A Preservative

In the sermon on the mount, the Lord Jesus said of His disciples, “Ye are the salt of the earth”, Matt. 5.13. It is not God’s purpose to remove them from this earthly scene, but to leave them in it as a preserving influence. They would be in a hostile environment beset with moral evil; hence the Lord prayed, “not that thou shouldest take them out of the world, but that thou shouldest keep them from the evil”, John 17. 15. Their presence “in the world”, although “not of the world”, vv. 11, 14, would act as a deterrent to the evil, and by keeping it in check would preserve the world from rapid total corruption; therefore the Lord spoke of them as “the salt of the earth".

Salt has several uses. One use is to give piquancy to savourless food, “Can that which is unsavoury be eaten without salt? or is there any taste in the white of an egg?”, Job 6. 6. In modern times, salt is scattered on the roads to counteract icy conditions, which make driving hazardous. Salt is also used as a preservative to prevent decay. For this reason, some food is preserved in brine. Before the coming of refrigeration, fish was packed in salt so as to maintain its condition in transit between supplier and shop; otherwise it would quickly deteriorate. Doubtless the Lord’s hearers would have associated salt with such a use, for some of them were fishermen and would have used salt themselves. There was a “fish gate”, among others, in the wall of Jerusalem, 2 Chron. 33. 14; Neh.3. 3; 12. 39, through which fish so packed would have been brought. The Lord’s metaphor “Ye are the salt of the earth” envisaged the disciples acting in this way, as the stay of corruption in the world in which they lived.

Noah’s generation was “corrupt”, Gen. 6. 11, 12, and, as such, it was destined for judgment. Noah’s presence in it, however, as a “just man”, v. 9, enabled him to be a “preacher of righteousness”, 2 Pet. 2. 5, although even he could not save it from eventual judgment. The Lord spoke of “salt” which had “lost his savour”, and as such it was fit only “to be cast out, and to be trodden under foot of men”, Matt. 5. 13. Savourless salt was useless, “neither fit for the land, nor yet for the dunghill”, Luke 14. 34-35. Lot may be thought of as answering to this description. Living in “wicked” Sodom, he had “lost his savour” and reputation, “cast out, and … trodden under foot of men’. Regretfully looking back to Sodom, which Lot’s wife had been obliged to leave, she became a “pillar of salt”, Gen. 19. 26. “Remember Lot’s wife”, said the Lord, Luke 17. 32. We might also remember Lot’s failure to act as “salt” in staying the spread of moral iniquity in Sodom.

In Malachi’s day, the Jewish nation had become corrupt; the priests had “corrupted the covenant of Levi”, Mai. 2. 8, and were guilty of offering “corrupt” sacrifices, 1. 14; cf. v. 8. They had “caused many to stumble at the law”. Unhindered, the nation would have gone from bad to worse. But for a small “remnant” in the nation, it would have done so and evil would have grown apace. As it was, “they that feared the Lord … and that thought upon his name”, 3. 16, (which “name” the priests had “despised”, 1.6), acted as a deterent to the evil, and impeded its unhindered development. They were as “salt” in the nation at that time.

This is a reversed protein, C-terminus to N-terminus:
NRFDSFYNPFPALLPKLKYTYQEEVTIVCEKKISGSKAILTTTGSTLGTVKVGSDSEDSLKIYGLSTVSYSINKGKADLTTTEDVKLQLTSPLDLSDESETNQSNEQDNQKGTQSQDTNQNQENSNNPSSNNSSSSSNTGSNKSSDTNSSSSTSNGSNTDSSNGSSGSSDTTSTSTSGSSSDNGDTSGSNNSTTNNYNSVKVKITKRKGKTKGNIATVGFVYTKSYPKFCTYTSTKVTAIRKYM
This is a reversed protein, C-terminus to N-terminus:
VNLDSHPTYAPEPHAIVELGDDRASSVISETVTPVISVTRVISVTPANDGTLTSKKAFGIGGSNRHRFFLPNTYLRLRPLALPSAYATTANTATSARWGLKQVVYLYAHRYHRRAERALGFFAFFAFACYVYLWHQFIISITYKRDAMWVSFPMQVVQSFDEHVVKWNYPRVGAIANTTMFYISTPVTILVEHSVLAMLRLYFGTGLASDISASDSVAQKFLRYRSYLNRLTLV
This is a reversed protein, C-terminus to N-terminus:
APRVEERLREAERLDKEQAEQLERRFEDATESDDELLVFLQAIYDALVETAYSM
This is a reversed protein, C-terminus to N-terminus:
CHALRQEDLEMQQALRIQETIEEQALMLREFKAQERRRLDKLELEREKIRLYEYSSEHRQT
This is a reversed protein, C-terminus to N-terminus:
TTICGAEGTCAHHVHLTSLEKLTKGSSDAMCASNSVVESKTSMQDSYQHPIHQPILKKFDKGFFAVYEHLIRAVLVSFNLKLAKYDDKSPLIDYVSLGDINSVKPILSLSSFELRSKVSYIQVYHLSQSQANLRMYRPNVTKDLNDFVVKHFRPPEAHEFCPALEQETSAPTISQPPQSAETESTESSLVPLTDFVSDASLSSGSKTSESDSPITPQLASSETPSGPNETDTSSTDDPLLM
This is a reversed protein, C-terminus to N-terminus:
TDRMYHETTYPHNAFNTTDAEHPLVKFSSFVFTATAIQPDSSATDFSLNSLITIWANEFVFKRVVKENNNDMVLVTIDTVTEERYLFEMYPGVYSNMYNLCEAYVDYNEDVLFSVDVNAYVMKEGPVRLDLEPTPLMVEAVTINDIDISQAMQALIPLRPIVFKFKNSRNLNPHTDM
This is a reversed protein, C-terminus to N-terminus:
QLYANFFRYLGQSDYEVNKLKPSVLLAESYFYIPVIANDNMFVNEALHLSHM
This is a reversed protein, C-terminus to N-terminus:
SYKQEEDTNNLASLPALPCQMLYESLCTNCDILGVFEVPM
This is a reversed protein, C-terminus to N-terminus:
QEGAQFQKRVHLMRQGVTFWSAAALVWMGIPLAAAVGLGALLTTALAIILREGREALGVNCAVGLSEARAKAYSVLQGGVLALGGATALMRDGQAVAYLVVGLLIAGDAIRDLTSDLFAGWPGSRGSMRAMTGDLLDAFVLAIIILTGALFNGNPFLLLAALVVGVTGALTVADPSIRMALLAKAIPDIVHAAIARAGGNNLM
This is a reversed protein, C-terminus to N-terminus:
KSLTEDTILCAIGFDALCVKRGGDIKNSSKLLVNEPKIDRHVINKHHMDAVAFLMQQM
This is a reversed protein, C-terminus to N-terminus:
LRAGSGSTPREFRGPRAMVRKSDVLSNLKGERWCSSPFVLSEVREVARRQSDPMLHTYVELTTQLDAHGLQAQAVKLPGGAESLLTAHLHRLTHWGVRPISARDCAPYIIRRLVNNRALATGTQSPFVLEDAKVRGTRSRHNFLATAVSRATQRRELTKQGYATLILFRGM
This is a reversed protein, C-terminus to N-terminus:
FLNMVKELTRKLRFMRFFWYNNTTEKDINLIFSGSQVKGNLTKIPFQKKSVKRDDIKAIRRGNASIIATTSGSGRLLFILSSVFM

Paul wrote of “the mystery of iniquity” ("lawlessness”, r.v.) at work in the world of his day, 2 Thess. 2. 7, which would reach its climax in the unveiling of the “man of sin”, whose “coming is after the working of Satan”, v.9. “The falling away” (Greek, apostasia). v. 3 r.v., would witness the abandonment of revealed truth and the acceptance of “a lie”, v. 11. There can be no vacuum. “The mystery of iniquity”, that was already at work in Paul’s day, has continued and has grown ever since, and, like Sodom, will be destroyed in judgment by the Lord, v. 8.

Meanwhile, “there is one that restraineth … until he be taken out of the way”, v. 7 r.v. That “one” may be the Holy Spirit, or the church as indwelt by the Holy Spirit, acting as “salt” in hindering and holding in check the spread of moral evil. Certain ingredients, such as honey and leaven, were to be excluded from Israel’s meal offerings, Lev. 2. 11, but salt was essential, “every oblation of thy meal offering shalt thou season with salt; neither shalt thou suffer the salt of the covenant of thy God to be lacking … with all thine offerings thou shalt offer salt”, v. 23. In a solemn context, the Lord alluded to this, “For every one shall be salted with fire, and every sacrifice shall be salted with salt”, Mark 9. 49. The Lord had spoken of the “worm (that) dieth not, and the fire (that) is not quenched”, vv. 43-48, that is, an awesome “sacrifice” of judgment. He added, “Have salt in yourselves, and have peace one with another”, v. 50. Did He mean the salt of “grace” in our conversation, “that it may minister grace unto the hearers"?, Eph. 4. 29. Paul certainly meant “salt” in that connection, “Let your speech be alway with grace, seasoned with salt”, Col. 4. 6. That, too, might be regarded as “sacrificial”; cf. Lev. 2. 13. “Seasoned with salt” conveys the thought of the use of a small quantity of that commodity, not an excess.


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